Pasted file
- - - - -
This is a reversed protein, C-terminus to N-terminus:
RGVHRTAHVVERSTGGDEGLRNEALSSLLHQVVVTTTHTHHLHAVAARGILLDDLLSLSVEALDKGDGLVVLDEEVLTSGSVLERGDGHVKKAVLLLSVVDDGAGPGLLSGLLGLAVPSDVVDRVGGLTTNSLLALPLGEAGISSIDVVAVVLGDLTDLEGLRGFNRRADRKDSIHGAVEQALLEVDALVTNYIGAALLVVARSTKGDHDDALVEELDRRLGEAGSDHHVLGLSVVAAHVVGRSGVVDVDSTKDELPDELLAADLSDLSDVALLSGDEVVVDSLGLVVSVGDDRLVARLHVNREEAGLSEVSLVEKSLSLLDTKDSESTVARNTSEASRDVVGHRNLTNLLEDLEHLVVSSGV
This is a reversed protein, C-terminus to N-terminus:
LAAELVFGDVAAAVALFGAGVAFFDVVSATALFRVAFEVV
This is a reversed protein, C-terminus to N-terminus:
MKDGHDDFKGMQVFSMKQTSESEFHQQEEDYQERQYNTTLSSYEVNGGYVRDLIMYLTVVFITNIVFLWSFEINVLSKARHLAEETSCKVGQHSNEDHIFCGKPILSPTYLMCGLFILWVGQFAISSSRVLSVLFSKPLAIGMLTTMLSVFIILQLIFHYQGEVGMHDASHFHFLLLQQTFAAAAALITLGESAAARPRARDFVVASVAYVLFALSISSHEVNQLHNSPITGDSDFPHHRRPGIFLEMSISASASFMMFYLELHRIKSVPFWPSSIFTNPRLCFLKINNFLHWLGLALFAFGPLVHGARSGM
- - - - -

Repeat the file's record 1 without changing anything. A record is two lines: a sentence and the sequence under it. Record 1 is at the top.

This is a reversed protein, C-terminus to N-terminus:
RGVHRTAHVVERSTGGDEGLRNEALSSLLHQVVVTTTHTHHLHAVAARGILLDDLLSLSVEALDKGDGLVVLDEEVLTSGSVLERGDGHVKKAVLLLSVVDDGAGPGLLSGLLGLAVPSDVVDRVGGLTTNSLLALPLGEAGISSIDVVAVVLGDLTDLEGLRGFNRRADRKDSIHGAVEQALLEVDALVTNYIGAALLVVARSTKGDHDDALVEELDRRLGEAGSDHHVLGLSVVAAHVVGRSGVVDVDSTKDELPDELLAADLSDLSDVALLSGDEVVVDSLGLVVSVGDDRLVARLHVNREEAGLSEVSLVEKSLSLLDTKDSESTVARNTSEASRDVVGHRNLTNLLEDLEHLVVSSGV